October 24, 1907.
Reports from the money
crowd early indicated that borrowers would have to pay whatever the lenders saw
fit to ask. There wouldn't be enough to go around. That day the money crowd
was much larger than usual. When delivery time came that afternoon there must
have been a hundred brokers around the Money Post, each hoping to borrow the
money that his firm urgently needed. Without money they must sell what stocks
they were carrying on margin-sell at any price they could get in a market
where buyers were as scarce as money and just then there was not a dollar in
My friend's partner was
as bearish as I was. The firm therefore did not have to borrow, but my
friend, the broker I told you about, fresh from seeing the haggard faces
around the Money Post, came to me. He knew I was heavily short of the entire
He said, "My God,
Larry! I don't know what's going to happen. I never saw anything like it. It
can't go on. Something has got to give. It looks to me as if everybody is
busted right now. You can't sell stocks, and there is absolutely no money in
"How do you
mean?" I asked.
But what he answered was,
"Did you ever hear of the classroom experiment of the mouse in a
glass-bell when they begin to pump the air out of the bell? You can see the
poor mouse breathe faster and faster, its sides heaving like overworked
bellows, trying to get enough oxygen out of the decreasing supply in the
bell. You watch it suffocate till its eyes almost pop out of their sockets,
gasping, dying. Well, that is what I think of when I see the crowd at the
Money Post! No money anywhere, and you can't liquidate stocks because there
is nobody to buy them.
The whole Street is broke
at this very moment, if f you ask me!" It made me think. I had seen a
smash coming, but not, I admit, the worst panic in our history. It might not be
profitable to anybody if it went much further. Finally it became plain that
there was no use in waiting at the Post for money. There wasn't going to be
any. Then hell broke loose.
The president of the
Stock Exchange, Mr. R. H. Thomas, so I heard later in the day, knowing that
every house in the Street was headed for disaster, went out in search of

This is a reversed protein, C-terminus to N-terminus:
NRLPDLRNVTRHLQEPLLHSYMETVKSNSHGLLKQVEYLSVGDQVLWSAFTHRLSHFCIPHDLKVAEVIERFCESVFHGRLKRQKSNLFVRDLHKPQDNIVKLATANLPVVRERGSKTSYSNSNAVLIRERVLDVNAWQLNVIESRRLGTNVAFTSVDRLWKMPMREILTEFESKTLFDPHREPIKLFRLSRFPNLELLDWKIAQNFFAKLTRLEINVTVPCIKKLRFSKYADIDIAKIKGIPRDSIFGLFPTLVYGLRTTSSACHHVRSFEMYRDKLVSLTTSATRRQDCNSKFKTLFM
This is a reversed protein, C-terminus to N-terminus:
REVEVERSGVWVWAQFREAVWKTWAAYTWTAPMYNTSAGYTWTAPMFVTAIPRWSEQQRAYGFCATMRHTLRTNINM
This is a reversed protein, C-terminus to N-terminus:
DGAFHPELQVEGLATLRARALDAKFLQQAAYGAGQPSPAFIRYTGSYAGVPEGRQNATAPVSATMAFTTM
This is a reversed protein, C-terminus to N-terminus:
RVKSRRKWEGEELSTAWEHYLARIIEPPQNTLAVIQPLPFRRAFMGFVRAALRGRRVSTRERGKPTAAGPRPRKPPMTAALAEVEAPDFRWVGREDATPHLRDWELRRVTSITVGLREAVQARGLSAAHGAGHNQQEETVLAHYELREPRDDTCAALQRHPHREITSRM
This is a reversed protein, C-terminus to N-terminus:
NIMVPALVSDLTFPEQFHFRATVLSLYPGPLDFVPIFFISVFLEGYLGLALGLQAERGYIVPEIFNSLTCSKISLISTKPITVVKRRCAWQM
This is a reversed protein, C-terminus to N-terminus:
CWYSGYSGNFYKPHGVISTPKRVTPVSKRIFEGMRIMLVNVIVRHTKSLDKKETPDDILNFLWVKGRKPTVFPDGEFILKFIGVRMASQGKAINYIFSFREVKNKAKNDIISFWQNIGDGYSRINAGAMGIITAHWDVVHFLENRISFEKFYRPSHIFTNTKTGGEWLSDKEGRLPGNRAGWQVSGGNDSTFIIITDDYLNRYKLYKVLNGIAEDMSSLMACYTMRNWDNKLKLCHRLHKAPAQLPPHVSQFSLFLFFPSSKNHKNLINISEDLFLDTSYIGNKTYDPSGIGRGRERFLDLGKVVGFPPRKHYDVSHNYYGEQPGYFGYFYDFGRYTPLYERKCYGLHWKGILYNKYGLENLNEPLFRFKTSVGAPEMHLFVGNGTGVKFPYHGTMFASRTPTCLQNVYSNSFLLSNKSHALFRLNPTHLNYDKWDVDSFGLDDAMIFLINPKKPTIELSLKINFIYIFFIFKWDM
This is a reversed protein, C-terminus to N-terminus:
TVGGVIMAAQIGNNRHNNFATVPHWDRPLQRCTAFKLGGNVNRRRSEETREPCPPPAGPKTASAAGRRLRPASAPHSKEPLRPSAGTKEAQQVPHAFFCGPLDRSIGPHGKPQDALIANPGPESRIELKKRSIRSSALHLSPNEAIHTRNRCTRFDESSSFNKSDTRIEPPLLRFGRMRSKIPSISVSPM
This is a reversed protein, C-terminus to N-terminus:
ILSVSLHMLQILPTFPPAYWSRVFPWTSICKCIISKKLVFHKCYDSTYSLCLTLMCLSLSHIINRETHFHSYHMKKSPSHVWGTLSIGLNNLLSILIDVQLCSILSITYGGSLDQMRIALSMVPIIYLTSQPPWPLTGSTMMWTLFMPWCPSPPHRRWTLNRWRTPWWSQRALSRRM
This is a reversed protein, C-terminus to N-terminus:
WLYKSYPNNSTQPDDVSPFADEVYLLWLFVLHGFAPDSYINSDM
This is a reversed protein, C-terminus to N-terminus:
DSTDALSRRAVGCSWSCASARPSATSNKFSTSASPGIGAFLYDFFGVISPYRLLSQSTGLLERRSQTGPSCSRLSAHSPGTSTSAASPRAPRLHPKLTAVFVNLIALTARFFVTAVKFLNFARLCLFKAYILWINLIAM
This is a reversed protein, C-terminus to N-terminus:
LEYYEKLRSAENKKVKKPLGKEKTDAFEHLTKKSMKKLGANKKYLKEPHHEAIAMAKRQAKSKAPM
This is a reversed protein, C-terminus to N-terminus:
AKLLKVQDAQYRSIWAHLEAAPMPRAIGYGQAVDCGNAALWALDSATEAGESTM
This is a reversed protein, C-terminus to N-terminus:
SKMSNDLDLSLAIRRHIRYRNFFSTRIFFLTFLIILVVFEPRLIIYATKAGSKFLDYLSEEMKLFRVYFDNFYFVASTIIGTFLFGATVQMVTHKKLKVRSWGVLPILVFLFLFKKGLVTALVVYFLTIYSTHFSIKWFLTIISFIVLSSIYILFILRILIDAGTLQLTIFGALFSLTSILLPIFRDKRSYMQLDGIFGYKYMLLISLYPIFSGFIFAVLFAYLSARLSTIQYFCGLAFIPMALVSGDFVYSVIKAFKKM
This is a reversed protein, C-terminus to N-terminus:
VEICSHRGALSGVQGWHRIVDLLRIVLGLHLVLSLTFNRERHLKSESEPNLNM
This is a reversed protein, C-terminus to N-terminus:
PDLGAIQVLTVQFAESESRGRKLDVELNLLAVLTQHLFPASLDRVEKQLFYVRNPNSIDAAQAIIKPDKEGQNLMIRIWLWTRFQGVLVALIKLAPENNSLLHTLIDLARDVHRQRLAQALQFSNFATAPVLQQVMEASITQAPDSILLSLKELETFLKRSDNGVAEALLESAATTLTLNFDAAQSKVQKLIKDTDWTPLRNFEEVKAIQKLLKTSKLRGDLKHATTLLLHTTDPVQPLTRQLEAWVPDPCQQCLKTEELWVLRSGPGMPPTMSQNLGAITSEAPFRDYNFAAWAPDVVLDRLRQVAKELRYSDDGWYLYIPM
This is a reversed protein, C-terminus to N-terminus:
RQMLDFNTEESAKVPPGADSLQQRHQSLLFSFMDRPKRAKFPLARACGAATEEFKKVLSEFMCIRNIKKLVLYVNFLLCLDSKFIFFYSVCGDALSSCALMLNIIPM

succour. He called on James Stillman, president of the National City Bank,
the richest bank in the United
States. Its boast was that it never loaned
money at a higher rate than 6 per cent. Stillman heard what the president of
the New York Stock Exchange had to say. Then he said, "Mr. Thomas, we'll
have to go and see Mr. Morgan about this."
The two men, hoping to
stave off the most disastrous panic in our financial history, went together
to the office of J. P. Morgan & Co. and saw Mr. Morgan. Mr. Thomas laid
the case before him. The moment he got through speaking Mr. Morgan said,
"Go back to the Exchange and tell them that there will be money for them."
"At the banks!"
So strong was the faith
of all men in Mr. Morgan in those critical times that Thomas didn't wait for
further details but rushed back to the floor of the Exchange to announce the
reprieve to his death-sentenced fellow members. Then, before half past two in
the afternoon, J. P. Morgan sent John T. Atterbury, of Van Emburgh &
Atterbury, who was known to have close relations with J. P. Morgan & Co.,
into the money crowd. My friend said that the old broker walked quickly to
the Money Post. He raised his hand like an exhorter at a revival meeting. The
crowd, that at first had been calmed down somewhat by President Thomas'
announcement, was beginning to fear that the relief plans had miscarried and
the worst was still to come. But when they looked at Mr. Atterbury's face and
saw him raise his hand they promptly petrified themselves. In the dead
silence that followed, Mr. Atterbury said, "I am authorized to lend ten
million dollars. Take it easy ! There will be enough for everybody!" Then
he began. Instead of giving to each borrower the name of the lender he simply
jotted down the name of the borrower and the amount of the loan and told the
borrower, "You will be told where your money is." He meant the name
of the bank from which the borrower would get the money later. I heard a day
or two later that Mr. Morgan simply sent word to the frightened bankers of New York that they
must provide the money the Stock Exchange needed.
"But we haven't got
any. We're loaned up to the hilt," the banks protested.
"You've got your
reserves," snapped J. P.
"But we're already
below the legal limit," they howled "Use them! That's what reserves
are for!" And the banks obeyed and invaded the reserves to the extent of
about twenty million dollars. It saved the stock market.
The bank panic didn't
come until the following week. He was a man, J. P. Morgan was. They don't
come much bigger.